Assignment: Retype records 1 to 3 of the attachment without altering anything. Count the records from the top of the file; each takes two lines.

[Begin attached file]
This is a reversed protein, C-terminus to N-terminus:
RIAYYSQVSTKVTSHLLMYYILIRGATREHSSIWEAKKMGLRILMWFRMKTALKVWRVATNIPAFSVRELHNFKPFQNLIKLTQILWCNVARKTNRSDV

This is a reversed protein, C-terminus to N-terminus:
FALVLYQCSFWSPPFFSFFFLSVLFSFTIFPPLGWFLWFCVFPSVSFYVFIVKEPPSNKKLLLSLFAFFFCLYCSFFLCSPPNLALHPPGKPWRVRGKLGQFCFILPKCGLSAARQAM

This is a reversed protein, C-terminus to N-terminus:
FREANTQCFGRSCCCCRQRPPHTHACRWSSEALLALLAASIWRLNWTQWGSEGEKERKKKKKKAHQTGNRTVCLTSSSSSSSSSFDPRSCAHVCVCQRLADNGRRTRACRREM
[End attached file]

This is a reversed protein, C-terminus to N-terminus:
RIAYYSQVSTKVTSHLLMYYILIRGATREHSSIWEAKKMGLRILMWFRMKTALKVWRVATNIPAFSVRELHNFKPFQNLIKLTQILWCNVARKTNRSDV

This is a reversed protein, C-terminus to N-terminus:
FALVLYQCSFWSPPFFSFFFLSVLFSFTIFPPLGWFLWFCVFPSVSFYVFIVKEPPSNKKLLLSLFAFFFCLYCSFFLCSPPNLALHPPGKPWRVRGKLGQFCFILPKCGLSAARQAM

This is a reversed protein, C-terminus to N-terminus:
FREANTQCFGRSCCCCRQRPPHTHACRWSSEALLALLAASIWRLNWTQWGSEGEKERKKKKKKAHQTGNRTVCLTSSSSSSSSSFDPRSCAHVCVCQRLADNGRRTRACRREM